A prototype is a demonstration model intended to serve two purposes:

1.) To show potentials of the design or concept.

2.) To reveal flaws when ideas become reality.

By definition a prototype is not a finished product, or the ultimate expression of the intended product. But it should point a direction– a new path for creators to follow.

Prototype of first Tesla Roadster c/o Tesla Motors.

We’ve developed prototypes of new kinds of literary journals (see them here). But we’re also working on what we call the multidimensional or “3-D” short story.

One of the simpler ones we’ve released to date is “The Perfect Candidate.” Note how the opening is intentionally disorienting– the idea to disorient readers then quickly reorient them. (“Where am I? Who’s speaking?”) The narrative in this one is linear– but the changing viewpoints allows the writer to hint at what he wants, obscure what he wants, and reveal what he wants.

The story is designed-– as designed as a modernist skyscraper or the layout of a glossy New York magazine. The goal: a more rounded version of reality. The idea behind this story, this prototype, is to point to the endless possibilities of the well-designed story.

THE NEXT STEP is looking upon the short story– or the nonfiction essay– as part of an entire aesthetic.

THE CHALLENGE

The objective is to put the literary world into a state of flux, where change becomes constant– the only way to diminish the built-in advantages of an institutionalized, monopolistic status quo. Then– to stand out among the innovators.

Timing is key, as it was for Henry Ford. No one remembers the other tinkerers and pioneer automobile innovators, the other hundred-or-so fledgling car companies in the first couple decades of the Twentieth Century.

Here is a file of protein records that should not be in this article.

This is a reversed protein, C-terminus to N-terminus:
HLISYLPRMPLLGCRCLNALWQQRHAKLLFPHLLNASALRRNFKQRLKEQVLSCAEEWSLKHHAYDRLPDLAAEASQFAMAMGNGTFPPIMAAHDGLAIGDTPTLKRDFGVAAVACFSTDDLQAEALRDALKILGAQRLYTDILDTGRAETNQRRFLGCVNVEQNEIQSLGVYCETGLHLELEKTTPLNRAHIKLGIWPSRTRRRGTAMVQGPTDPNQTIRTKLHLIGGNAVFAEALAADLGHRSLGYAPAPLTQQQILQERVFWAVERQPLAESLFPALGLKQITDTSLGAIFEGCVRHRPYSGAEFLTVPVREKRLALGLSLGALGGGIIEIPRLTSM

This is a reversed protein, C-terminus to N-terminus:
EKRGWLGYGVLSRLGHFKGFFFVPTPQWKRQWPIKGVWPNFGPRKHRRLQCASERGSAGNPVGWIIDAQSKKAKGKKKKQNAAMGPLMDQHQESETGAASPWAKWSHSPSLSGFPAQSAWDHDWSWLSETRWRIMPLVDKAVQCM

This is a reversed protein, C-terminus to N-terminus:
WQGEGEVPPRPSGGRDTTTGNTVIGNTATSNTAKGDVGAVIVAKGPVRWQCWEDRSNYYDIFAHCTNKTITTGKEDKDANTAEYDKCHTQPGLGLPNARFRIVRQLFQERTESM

No one will remember this project unless we achieve artistic breakthrough.

Our First Contest Winner

WE’RE HAPPY to announce the winner of our first contest, Tom Ray, for the story “What He Thought Was Right.”

The original Announcement.

The winner:

The prize ($$$) is on its way to Mr. Ray.

The winning story will be published some time during the month of April. We’ll briefly discuss then why it’s an excellent story which incorporates multidimensional viewpoints. OR: You’ll be able to read the story and see for yourself!

REMINDER: This is just the first of several contests with monetary prizes. Soon: one involving our Open Mic feature.

DON’T MISS ANY OF IT!

The Board

NEW POP LIT ANNOUNCES ADVISORY BOARD

DO WE have all the answers? Not at all! As we move forward, we’ve decided to enlist observers for advice and input, laying the groundwork for improvement and growth. Therefore: an Advisory Board.

We start with five individuals who’ve all been published at our site or/and our publications and are supportive of what we’re doing. They represent a range of ages, writing styles, thought patterns, experiences and viewpoints. The idea is to have this project looked at three-dimensionally, while maintaining an overall positive vibe, which is critical for the success of any endeavor– especially one as ambitious as ours.

(We intend to add more names to the Advisory Board, as this project moves ahead.)

The five are:

NICK GALLUP: Accomplished short story writer. Among his several feature stories for us was “Just Another Silly Love Song.”

CHRISTOPHER LANDRUM: Literary historian, essayist, and theorist. His feature story for us was “The Age of Insomnia.”

TOM PREISLER: Talented musician and poet. Tom’s poetry feature for us was “Love Poetry/Prose from Tom Preisler.”

CHRISSI SEPE: Novelist, story writer, and memoirist. Chrissi has written for our zeens ZEENITH and Literary Fan Magazine. Her online story feature for NPL was “We Love to Watch Zee Cockroaches.”

FRANK D. WALSH: Long-time Philadelphia poetry icon. Frank’s poem “Spectre of the Rose” was excerpted in Extreme Zeen #1, and also here at our site.

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(Again, we’ll be adding a few more names– more input, more viewpoints on what we’re doing.)